On the surface, the Canadian economy seems to be doing well. The country’s job market is on track for one of its best years ever and the economy is improving, albeit at a snail’s pace. Still, there is growing consensus that the Canadian economy will slow in 2020 as a result of the global manufacturing slowdown, or as some suggest, recession.

Hasn’t Canadian GDP Growth Been Strong?

According to one economic report, the Canadian economy is going to be choppy in 2020 as it faces headwinds from the global manufacturing slowdown. This could result in the Bank of Canada lowering its key lending rate to help boost economic growth. How effective that will be is hotly debated.

Why would the Canadian economy be rocky in 2020 if it’s reporting solid gross domestic product (GDP) growth? It’s a matter of interpretation.

Since 2006, the Canadian economy has been range-bound, between 0% and 4%. In the second quarter of 2019, Canada’s economy advanced 3.7% on an annualized basis, but that growth is expected to be short-lived.

Canada’s real GDP (a less volatile year-over-year measure) shows the country’s economic growth has been in decline since June 2017. The country’s real GDP averaged just 1.5% in April, May, and June of 2019. In July, real GDP was flat, and in August the Canadian economy eked out a 0.1% gain.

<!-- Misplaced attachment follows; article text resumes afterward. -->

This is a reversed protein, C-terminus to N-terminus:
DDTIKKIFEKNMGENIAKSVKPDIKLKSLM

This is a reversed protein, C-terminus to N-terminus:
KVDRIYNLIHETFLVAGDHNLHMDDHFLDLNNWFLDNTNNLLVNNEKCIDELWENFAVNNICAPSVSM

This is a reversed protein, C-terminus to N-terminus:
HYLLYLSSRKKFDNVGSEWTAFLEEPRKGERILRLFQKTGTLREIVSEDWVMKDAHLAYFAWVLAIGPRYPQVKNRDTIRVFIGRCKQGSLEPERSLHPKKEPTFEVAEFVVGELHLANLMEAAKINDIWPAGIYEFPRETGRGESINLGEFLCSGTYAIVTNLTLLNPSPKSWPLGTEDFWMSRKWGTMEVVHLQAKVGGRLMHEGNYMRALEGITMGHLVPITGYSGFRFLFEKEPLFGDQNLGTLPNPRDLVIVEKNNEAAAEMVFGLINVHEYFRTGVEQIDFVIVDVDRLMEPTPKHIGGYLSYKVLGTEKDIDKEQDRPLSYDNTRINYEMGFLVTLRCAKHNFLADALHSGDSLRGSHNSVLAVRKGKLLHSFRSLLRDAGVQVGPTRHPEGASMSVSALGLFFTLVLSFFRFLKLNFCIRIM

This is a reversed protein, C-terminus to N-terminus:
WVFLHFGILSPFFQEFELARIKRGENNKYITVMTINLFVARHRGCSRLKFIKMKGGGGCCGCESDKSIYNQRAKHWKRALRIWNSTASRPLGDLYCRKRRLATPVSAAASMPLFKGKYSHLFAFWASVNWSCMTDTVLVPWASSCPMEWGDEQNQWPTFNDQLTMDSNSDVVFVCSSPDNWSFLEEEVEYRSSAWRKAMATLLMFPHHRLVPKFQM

Is Demand for Canadian Commodities Up or Down?

Global manufacturing giants like Germany, the world’s fourth largest economy, and the U.S. are in a manufacturing recession. China, the world’s second largest economy, is reporting its slowest GDP growth in years.

Canada is not an economic island and the global manufacturing slowdown, which was kick-started by the U.S/China trade war is starting to undermine the economy.

At 10%, the GDP of Canada’s manufacturing sector is about the same size as the resource extraction (7.8%) and agricultural sectors (2.1%) combined. How are these sectors performing?

A whopping 90% of Canada’s crude oil is shipped to the U.S., but because of plunging oil prices, the production and export of crude has been in free fall since May 2018. Agricultural exports are also down. This suggests that either demand for Canadian resources is in decline or buyers are looking elsewhere. It appears as if it’s both.

Demand for Canadian oil started to fall in 2018, right after President Trump implemented the first round of U.S. tariffs against China. Because of innovative fracking techniques, the U.S. also flooded the market with its crude. As a result, Canadian oil and gas drilling is projected to decline by 10% in 2020.

What about agriculture? Canada exports half of its beef, 70% of soybeans, 70% of pork, 75% of what, and 90% of its canola. On top of that, 90% of Canadian farmers rely on exports as does 40% of the country’s food processing sector.

China recently lifted its month’s long ban on Canadian beef and pork, which will help, but canola shipments are still banned. Moreover, a slowing global economy will put another unwanted dent in Canadian agricultural exports.

Those headwinds are hurting the Canadian economy. And it’s expected to get worse in 2020.

All of these factors will hurt the price of Canadian commodities even further over the coming quarters. The slowdown should also have a negative impact on Canada’s manufacturing industry and Bay Street.

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